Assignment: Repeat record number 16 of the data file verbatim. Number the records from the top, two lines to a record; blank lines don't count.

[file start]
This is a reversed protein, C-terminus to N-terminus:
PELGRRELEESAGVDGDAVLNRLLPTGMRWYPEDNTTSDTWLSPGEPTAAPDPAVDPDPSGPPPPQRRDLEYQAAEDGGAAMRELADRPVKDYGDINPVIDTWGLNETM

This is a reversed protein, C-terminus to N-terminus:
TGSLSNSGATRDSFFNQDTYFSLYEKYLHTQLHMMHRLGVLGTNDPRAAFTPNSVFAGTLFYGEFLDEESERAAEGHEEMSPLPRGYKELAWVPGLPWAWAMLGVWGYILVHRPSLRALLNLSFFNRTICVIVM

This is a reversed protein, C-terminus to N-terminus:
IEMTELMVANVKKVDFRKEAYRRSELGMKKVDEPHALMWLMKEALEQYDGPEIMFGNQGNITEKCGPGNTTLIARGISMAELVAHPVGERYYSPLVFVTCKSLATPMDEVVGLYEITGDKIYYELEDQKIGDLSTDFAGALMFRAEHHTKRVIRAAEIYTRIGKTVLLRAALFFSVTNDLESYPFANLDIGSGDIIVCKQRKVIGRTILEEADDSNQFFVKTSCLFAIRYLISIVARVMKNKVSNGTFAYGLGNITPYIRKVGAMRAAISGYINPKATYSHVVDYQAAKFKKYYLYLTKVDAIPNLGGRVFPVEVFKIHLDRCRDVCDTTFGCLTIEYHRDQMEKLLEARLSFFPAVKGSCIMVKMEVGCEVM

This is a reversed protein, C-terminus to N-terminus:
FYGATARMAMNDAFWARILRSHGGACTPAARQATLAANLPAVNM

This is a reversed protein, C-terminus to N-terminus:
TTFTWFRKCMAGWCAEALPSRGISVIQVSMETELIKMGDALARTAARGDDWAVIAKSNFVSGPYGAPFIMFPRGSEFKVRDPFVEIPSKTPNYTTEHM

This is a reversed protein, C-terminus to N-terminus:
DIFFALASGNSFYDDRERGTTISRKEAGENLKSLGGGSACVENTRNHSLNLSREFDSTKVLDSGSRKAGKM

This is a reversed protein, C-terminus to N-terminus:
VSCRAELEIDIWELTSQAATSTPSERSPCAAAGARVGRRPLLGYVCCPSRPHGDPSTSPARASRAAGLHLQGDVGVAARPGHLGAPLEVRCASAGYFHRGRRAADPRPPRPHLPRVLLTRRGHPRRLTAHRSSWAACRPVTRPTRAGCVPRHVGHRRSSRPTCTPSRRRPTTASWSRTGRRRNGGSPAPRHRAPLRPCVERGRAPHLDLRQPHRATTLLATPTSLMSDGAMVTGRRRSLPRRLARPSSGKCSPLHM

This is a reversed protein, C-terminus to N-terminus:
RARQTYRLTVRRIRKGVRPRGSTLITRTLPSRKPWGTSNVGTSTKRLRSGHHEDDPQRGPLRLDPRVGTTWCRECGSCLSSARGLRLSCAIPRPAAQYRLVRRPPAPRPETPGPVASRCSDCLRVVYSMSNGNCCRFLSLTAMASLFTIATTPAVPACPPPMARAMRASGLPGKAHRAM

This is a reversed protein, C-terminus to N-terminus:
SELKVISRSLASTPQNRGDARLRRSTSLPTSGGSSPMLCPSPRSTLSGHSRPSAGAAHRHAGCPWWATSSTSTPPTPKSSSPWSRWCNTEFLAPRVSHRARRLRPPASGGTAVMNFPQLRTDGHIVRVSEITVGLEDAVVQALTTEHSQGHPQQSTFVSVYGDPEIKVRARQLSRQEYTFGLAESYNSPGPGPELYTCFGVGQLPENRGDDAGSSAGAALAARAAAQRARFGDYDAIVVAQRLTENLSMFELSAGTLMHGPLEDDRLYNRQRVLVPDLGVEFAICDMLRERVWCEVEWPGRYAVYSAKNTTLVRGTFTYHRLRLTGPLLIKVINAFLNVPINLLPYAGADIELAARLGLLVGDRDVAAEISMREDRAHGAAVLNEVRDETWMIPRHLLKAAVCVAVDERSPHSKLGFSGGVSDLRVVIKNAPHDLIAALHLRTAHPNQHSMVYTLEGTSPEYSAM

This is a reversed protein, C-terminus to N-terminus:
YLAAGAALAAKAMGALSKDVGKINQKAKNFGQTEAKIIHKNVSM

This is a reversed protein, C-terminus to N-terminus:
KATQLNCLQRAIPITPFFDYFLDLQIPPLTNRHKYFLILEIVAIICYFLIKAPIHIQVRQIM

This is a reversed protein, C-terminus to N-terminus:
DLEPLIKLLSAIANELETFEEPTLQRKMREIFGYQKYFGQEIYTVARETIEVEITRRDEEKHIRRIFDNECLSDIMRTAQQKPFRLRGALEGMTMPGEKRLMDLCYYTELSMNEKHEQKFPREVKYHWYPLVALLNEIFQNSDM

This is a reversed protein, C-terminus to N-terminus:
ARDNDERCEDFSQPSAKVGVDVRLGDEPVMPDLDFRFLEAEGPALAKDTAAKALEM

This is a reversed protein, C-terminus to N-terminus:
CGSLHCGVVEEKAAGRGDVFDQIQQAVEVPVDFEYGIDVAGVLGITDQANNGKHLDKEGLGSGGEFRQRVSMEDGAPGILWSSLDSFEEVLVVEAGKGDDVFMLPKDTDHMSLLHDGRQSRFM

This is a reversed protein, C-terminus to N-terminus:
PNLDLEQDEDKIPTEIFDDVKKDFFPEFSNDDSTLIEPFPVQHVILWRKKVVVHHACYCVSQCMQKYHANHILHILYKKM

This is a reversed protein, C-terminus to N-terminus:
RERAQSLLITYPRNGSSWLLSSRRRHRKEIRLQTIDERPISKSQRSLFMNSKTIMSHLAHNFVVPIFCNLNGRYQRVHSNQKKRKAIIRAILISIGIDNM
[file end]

This is a reversed protein, C-terminus to N-terminus:
RERAQSLLITYPRNGSSWLLSSRRRHRKEIRLQTIDERPISKSQRSLFMNSKTIMSHLAHNFVVPIFCNLNGRYQRVHSNQKKRKAIIRAILISIGIDNM